It’s much easier to leave a relationship when not married than it is married due to legal reasons. For that reason, the legal hassles may discourage the victim from speaking up. It’s too much of a hassle. Not because marriage magically does away with such abuse. Correlation doesn’t mean causation.

    1. Yeah, I feel like this one is pretty hard to defend — it’s one of those topics where if you agree with, you likely cannot be reasoned with. I definitely agree. Abusers work by making the victim feel like they have no where to go, and that’s amplified in marriage with legal obstacles.

  3. You know, I keep saying this, but it doesn’t seem to be catching on in conservative circles – Marriage is not a magic wand.(*) Wedding vows are not magic words. A priest / pastor / justice of the peace / (insert miscellaneous minister here) is not a wizard. A wedding ceremony does not have any magical properties.

    Anyway, on to other logical fallacies – the only way you could conclude that marriage actually causes any of the societal ills to vanish is if you took randomly selected people, married half of them off, and then tracked them over their lifetimes. Of course, that’s kinda unethical, so I can’t imagine anyone’s actually done this.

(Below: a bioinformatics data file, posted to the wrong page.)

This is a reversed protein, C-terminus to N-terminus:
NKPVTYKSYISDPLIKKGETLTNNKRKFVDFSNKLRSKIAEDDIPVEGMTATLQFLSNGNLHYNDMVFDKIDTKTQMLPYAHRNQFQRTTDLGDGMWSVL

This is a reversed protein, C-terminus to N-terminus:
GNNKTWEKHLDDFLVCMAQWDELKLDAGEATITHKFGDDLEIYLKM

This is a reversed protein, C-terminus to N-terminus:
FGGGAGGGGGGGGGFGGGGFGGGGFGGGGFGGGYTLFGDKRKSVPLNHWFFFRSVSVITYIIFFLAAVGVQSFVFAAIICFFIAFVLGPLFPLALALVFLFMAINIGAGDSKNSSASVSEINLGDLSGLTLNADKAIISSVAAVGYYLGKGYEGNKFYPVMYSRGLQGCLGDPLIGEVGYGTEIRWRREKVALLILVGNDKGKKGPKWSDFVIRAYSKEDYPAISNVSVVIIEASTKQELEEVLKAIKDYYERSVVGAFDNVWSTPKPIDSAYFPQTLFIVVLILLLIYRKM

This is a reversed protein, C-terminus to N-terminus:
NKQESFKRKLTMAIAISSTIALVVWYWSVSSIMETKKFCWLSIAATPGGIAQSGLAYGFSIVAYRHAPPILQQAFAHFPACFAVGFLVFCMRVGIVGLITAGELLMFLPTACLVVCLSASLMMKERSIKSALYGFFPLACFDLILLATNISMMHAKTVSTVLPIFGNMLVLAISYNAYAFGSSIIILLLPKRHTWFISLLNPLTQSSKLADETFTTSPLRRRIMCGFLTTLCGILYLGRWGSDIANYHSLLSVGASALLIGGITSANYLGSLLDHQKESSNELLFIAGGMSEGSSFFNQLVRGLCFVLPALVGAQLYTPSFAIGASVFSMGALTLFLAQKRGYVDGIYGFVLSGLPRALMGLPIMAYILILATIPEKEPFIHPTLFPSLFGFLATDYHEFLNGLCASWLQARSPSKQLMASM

Here in the real world, people generally get married and stay married if they already have a good relationship. So when you compare married people vs. any other group, you’re basically comparing self-selected good relationships vs. everyone else. Of COURSE your data is going to show that married people have it pretty good.

    A more useful way to look at this data is not “What can marriage do for my relationship?” but rather “What type of person gets married and stays married?” And what do we learn? We learn that people who don’t beat or otherwise abuse their spouses stay married (duh), we learn that men who help out around the house get and stay married, we learn that people who make good money stay married … we learn lots of things about people who are married, but NONE of that means that marriage somehow magically made them that way.

    (*) That’s not to say your marriage can’t involve a magic wand of the Hitachi variety, but that’s a completely separate issue.

    1. Yes yes yes. All of this. Observing people I know is the closest I can get to forcing randoms to marry, and no one that was unhappy and thought marriage would save them from fighting or stress ended up being happy and stress free once married.